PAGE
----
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An unconventional myosin, myosin 1d regulates Kupffer's vesicle morphogenesis and laterality

By Manush Saydmohammed, Hisato Yagi, Michael Calderon, Madeline J. Clark, Timothy Feinstein, Ming Sun, Donna B. Stolz, Simon C. Watkins, Jeffrey D. Amack, Cecilia W. Lo, Michael Tsang

Posted 26 Feb 2018
bioRxiv DOI: 10.1101/268789 (published DOI: 10.1038/s41467-018-05866-2)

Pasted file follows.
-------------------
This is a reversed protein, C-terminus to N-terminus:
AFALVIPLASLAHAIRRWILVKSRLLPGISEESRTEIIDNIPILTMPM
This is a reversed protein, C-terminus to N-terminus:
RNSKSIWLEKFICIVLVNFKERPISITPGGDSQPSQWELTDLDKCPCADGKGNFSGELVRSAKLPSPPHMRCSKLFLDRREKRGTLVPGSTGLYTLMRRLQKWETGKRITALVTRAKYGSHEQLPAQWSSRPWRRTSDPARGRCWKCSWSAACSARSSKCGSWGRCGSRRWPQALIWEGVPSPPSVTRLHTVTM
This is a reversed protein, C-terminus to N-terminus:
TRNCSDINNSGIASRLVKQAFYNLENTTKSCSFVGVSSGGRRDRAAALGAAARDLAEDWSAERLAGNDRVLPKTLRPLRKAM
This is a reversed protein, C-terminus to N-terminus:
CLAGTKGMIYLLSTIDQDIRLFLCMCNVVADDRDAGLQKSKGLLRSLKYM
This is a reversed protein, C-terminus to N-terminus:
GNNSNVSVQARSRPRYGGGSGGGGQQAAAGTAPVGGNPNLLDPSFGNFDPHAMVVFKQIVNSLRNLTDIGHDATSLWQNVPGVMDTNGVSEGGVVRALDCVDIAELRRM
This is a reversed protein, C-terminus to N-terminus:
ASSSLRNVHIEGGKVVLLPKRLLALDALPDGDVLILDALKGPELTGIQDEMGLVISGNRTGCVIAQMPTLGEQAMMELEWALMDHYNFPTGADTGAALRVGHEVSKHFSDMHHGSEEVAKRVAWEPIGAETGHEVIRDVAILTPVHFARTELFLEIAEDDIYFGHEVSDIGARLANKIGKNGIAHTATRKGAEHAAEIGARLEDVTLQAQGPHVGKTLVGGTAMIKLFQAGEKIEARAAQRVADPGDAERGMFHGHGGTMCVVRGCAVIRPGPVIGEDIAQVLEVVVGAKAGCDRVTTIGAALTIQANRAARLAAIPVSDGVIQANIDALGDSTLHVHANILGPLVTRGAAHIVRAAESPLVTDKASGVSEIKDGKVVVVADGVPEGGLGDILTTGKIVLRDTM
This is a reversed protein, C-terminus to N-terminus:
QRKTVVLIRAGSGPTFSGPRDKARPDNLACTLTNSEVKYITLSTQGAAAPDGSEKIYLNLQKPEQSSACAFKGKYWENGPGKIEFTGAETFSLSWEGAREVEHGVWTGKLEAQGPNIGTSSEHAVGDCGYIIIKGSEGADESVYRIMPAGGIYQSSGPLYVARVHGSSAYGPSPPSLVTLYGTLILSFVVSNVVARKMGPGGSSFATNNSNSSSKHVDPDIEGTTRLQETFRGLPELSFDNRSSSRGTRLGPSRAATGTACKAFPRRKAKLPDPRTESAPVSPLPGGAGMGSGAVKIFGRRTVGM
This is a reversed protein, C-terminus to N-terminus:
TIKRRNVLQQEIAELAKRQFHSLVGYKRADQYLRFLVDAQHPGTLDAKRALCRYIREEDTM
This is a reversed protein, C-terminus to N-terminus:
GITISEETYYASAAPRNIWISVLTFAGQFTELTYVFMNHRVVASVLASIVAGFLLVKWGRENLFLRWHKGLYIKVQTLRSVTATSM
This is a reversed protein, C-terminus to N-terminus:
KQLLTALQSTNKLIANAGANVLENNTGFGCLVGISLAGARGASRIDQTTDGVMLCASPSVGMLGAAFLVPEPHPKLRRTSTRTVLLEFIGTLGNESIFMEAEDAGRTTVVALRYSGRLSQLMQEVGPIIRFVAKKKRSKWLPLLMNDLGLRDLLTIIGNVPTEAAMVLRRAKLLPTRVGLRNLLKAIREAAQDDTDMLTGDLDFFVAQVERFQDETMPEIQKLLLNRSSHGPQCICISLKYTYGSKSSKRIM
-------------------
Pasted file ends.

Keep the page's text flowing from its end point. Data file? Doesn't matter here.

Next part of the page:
Establishing left-right (LR) asymmetry is a fundamental process essential for arrangement of visceral organs during development. In vertebrates, motile cilia driven fluid flow in the left-right organizer (LRO) is essential for initiating symmetry breaking event. Without a definite LRO structure in invertebrates, LR asymmetry is initiated at a cellular level by actin-myosin driven chirality. In Drosophila, myosin1D drives tissue-specific chirality in hind-gut looping. Here, we show that myosin 1d (myo1d) is essential for establishing LR asymmetry in zebrafish. Using super-resolution microscopy, we show that the zebrafish LRO, Kupffer's vesicle (KV), fails to form proper lumen size in the absence of myo1d. This process requires directed vacuolar trafficking in KV epithelial cells. Interestingly, the vacuole transporting function of zebrafish Myo1d can be substituted by myosin1C derived from an ancient eukaryote, Acanthamoeba castellanii, where it regulates the transport of contractile vacuoles. Our findings reveal an evolutionarily conserved role for an unconventional myosin in vacuole trafficking, lumen formation and determining laterality.

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